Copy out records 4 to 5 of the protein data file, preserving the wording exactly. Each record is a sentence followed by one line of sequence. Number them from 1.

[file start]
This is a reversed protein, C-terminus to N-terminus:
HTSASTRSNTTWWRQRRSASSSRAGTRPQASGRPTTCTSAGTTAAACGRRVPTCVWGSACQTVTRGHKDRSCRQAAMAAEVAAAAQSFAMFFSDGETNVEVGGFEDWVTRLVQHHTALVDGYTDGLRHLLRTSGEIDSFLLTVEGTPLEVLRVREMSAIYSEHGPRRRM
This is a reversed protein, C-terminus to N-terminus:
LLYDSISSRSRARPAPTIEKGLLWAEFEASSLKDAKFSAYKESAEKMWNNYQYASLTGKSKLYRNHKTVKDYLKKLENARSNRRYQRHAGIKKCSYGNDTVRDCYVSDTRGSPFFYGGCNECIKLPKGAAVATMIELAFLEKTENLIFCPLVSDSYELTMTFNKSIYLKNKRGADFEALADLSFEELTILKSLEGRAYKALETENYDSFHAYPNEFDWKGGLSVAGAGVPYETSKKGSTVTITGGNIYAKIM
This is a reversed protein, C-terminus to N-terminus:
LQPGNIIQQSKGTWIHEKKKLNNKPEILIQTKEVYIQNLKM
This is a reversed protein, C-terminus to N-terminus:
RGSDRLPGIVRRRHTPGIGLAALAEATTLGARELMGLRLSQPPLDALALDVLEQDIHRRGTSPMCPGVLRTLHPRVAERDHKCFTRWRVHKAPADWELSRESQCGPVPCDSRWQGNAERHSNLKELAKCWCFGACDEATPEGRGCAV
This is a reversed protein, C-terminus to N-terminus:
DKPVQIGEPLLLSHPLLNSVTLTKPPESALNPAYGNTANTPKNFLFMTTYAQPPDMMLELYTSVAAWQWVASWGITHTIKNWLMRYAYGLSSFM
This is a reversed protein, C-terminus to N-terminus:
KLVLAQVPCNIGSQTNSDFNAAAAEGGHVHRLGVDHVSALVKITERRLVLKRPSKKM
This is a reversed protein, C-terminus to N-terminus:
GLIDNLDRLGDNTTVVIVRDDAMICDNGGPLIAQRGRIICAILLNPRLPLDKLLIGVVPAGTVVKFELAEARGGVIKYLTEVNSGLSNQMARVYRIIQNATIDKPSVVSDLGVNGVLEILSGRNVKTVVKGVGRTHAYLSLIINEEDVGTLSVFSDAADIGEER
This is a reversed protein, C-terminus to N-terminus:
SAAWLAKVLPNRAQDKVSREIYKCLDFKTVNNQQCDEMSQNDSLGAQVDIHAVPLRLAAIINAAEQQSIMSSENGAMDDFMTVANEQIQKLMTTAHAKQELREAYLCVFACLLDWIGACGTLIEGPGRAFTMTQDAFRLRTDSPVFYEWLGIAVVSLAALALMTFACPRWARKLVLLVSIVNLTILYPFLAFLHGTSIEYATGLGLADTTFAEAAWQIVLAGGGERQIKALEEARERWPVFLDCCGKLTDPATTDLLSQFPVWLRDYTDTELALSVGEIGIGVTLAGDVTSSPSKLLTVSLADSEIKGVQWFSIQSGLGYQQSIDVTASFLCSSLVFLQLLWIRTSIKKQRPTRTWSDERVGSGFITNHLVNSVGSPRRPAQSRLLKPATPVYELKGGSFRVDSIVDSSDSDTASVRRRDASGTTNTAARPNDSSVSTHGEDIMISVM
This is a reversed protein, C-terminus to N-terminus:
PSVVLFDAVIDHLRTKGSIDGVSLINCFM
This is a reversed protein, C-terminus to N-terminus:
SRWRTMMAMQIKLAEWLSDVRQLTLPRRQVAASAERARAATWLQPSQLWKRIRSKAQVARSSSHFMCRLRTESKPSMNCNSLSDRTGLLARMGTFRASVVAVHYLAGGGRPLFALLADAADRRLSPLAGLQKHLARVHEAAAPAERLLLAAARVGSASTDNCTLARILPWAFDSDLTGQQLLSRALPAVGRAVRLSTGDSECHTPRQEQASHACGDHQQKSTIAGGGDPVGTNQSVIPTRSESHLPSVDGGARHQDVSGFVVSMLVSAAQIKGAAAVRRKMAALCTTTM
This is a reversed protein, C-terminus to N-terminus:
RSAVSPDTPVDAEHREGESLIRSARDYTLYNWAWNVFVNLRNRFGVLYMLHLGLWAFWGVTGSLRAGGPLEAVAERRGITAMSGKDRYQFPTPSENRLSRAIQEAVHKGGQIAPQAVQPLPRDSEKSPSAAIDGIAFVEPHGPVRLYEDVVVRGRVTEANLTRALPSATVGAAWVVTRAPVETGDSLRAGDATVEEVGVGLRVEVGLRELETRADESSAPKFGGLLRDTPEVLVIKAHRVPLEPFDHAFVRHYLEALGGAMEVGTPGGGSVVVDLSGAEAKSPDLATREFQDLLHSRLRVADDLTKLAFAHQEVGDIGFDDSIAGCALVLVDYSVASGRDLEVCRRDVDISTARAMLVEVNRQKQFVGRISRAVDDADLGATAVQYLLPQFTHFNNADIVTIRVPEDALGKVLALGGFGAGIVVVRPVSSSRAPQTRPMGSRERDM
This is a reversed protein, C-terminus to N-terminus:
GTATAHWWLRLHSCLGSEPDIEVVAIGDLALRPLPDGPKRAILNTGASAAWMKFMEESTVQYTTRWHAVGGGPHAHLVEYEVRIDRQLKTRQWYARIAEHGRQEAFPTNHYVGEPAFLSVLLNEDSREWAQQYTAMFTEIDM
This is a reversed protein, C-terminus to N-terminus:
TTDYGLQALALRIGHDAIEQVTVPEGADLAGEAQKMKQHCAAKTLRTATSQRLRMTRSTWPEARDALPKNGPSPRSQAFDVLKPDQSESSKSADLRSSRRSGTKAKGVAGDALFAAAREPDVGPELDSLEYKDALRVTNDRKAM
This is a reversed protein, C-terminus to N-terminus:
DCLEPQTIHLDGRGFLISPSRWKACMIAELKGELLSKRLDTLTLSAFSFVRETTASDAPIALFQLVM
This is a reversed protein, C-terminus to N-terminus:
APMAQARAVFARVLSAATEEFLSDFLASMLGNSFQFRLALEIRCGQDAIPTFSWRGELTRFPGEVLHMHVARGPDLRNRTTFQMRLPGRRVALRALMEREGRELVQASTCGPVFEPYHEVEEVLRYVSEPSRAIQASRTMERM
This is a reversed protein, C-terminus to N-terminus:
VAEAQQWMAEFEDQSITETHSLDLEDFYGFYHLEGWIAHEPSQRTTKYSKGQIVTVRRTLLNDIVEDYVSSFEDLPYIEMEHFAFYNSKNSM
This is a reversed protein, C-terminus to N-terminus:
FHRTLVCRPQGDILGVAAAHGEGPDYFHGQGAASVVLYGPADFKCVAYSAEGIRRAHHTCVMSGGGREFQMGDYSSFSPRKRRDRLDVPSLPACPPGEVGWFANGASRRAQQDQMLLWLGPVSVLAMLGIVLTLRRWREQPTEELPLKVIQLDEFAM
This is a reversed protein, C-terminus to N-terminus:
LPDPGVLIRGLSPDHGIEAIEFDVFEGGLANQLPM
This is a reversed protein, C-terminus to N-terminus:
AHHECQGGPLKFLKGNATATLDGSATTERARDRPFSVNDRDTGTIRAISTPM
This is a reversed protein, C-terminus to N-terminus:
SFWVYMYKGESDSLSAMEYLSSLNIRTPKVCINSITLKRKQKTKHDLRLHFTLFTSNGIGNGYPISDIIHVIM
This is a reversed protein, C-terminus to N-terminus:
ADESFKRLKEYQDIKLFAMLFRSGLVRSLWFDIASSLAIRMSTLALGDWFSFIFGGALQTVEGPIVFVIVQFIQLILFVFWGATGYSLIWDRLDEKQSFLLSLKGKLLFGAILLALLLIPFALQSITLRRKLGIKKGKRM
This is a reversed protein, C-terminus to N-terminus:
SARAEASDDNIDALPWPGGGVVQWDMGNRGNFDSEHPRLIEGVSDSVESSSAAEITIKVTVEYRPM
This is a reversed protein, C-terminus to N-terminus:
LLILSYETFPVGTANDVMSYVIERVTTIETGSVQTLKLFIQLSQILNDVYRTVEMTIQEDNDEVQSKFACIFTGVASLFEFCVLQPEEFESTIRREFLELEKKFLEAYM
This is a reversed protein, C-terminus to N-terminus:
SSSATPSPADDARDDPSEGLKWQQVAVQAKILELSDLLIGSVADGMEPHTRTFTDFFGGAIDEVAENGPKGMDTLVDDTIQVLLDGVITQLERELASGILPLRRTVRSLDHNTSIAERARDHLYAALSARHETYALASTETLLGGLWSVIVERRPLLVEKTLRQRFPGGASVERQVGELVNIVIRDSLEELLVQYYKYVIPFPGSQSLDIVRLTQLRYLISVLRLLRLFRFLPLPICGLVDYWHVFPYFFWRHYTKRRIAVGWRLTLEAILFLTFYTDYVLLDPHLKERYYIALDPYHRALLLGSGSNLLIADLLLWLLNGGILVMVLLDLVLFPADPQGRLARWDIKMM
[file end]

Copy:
This is a reversed protein, C-terminus to N-terminus:
RGSDRLPGIVRRRHTPGIGLAALAEATTLGARELMGLRLSQPPLDALALDVLEQDIHRRGTSPMCPGVLRTLHPRVAERDHKCFTRWRVHKAPADWELSRESQCGPVPCDSRWQGNAERHSNLKELAKCWCFGACDEATPEGRGCAV
This is a reversed protein, C-terminus to N-terminus:
DKPVQIGEPLLLSHPLLNSVTLTKPPESALNPAYGNTANTPKNFLFMTTYAQPPDMMLELYTSVAAWQWVASWGITHTIKNWLMRYAYGLSSFM